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Est. 2014

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Mayo Clinic film now streaming on Netflix

Mayo Clinic film now streaming on Netflix

If you are like me and cut the cord years ago, then you will be pleased to learn that the recent Ken Burns film on Mayo Clinic is now on Netflix.

The two-hour documentary — which premiered on PBS last September — was recently added to the subscription-based streaming service.

Its release on Netflix means 148.8 million subscribers, about 60 million of whom are located in the U.S., will now be able to watch the film anytime (not to mention all of the viewers still using their ex’s password).

We won’t go into all the details of the film now, but you can read our previous reporting on the work of Burns & Co. here and here. You can also follow this link for a review of the film from the Los Angeles Times.

And if you are in a total binge-watching mood this week, be sure to also check out C-SPAN’s recent visit to Rochester. During their time here, they spoke to local historians and authors and visited notable local landmarks, such as Mayowood, Assisi Heights, and the IBM campus. The clips first aired this past weekend and are now available online.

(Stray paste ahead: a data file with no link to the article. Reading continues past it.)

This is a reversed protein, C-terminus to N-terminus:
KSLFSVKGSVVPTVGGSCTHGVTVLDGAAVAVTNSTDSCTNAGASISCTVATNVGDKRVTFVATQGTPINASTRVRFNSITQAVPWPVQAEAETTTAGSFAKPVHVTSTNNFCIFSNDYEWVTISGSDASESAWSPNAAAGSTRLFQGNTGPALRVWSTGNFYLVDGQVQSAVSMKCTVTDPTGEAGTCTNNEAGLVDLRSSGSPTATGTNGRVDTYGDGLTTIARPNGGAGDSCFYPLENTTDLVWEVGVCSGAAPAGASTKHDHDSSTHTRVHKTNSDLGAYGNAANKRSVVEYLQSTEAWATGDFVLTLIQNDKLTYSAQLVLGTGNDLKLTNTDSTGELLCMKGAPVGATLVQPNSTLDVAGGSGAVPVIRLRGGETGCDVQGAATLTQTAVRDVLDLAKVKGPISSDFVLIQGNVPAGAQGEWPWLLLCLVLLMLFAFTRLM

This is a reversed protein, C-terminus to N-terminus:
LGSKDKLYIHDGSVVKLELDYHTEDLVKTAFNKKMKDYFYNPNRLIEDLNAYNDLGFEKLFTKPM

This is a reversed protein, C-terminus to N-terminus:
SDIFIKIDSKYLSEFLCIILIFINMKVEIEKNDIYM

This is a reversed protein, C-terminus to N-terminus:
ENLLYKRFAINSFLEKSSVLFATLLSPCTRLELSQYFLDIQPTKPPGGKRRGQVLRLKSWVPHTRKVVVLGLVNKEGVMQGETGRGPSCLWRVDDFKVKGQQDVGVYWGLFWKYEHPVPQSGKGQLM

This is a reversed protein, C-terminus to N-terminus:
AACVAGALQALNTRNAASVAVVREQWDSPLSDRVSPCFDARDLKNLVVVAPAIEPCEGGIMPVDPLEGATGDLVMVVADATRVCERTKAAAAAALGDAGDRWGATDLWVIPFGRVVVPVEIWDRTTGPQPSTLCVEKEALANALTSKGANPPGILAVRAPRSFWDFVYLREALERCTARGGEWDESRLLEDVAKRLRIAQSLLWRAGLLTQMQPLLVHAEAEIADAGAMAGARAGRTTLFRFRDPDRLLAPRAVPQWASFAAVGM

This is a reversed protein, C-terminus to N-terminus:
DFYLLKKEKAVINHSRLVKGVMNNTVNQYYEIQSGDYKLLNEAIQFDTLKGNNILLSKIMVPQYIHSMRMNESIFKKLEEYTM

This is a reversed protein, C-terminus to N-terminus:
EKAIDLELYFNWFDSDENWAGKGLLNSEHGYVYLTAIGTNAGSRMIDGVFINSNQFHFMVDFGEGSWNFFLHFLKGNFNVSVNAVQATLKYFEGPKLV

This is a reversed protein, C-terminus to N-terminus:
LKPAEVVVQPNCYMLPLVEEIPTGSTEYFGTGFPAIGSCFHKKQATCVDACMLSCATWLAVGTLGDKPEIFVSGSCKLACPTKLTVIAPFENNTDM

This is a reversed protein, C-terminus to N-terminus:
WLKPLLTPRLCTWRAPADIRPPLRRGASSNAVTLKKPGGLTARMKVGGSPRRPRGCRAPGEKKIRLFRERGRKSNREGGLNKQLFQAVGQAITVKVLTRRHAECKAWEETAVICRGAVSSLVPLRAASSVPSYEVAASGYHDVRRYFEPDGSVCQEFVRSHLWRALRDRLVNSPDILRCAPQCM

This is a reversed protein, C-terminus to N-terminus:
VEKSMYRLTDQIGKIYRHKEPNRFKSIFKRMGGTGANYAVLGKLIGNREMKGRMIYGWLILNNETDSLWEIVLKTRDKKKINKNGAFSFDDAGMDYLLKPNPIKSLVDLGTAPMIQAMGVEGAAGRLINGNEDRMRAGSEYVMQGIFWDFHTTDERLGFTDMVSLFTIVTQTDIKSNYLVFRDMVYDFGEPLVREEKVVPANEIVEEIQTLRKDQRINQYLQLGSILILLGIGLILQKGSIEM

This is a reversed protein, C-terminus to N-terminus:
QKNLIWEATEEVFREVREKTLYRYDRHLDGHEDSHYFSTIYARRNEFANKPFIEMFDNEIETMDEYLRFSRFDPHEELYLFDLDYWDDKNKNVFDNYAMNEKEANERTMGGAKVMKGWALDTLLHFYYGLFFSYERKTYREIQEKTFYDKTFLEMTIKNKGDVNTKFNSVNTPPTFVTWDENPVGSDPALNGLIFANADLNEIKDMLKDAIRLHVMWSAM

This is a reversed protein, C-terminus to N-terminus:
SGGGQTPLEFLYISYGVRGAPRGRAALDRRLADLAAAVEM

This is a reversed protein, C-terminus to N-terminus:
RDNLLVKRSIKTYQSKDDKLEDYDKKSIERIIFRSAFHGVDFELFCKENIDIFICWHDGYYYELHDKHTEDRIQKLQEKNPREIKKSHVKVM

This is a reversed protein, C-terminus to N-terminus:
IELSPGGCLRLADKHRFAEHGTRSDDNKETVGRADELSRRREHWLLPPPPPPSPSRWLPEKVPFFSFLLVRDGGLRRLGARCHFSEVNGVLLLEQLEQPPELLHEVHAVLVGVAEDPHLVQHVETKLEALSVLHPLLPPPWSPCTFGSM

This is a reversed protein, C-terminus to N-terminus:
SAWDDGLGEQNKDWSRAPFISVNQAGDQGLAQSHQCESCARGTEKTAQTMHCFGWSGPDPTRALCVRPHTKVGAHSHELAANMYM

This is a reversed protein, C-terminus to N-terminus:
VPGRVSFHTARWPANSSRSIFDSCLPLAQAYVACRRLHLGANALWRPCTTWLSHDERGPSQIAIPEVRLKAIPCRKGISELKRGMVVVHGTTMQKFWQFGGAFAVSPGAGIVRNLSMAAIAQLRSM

The real patch adams

This last item is not particularly news-worthy, but I figure why not bring it up while we are on the topic of streaming?

Over the weekend, I had the chance to watch Robin Williams play Patch Adams for the dozenth or so time in my life. If you have not seen it, the film tells the true story of a medical student seeking to bring a more compassionate, and oftentimes humorous, approach to medicine.

As it turns out, the real Patch Adams is every bit as colorful as the character portrayed by Williams. I did some poking around on YouTube and found a clip from 2010 in which Adam outlines his vision for healthcare and discusses the work of his nonprofit, the Gesundheit! Institute.

The neat part of all this: The video — which has been viewed more than a half million times — was actually recorded right here in Rochester as part of Mayo’s Transform Conference.

The not-so-neat part: Adams told the crowd that though he was promised the film would help build his hospital, he never saw a dollar from it.

You can watch the full speech below:

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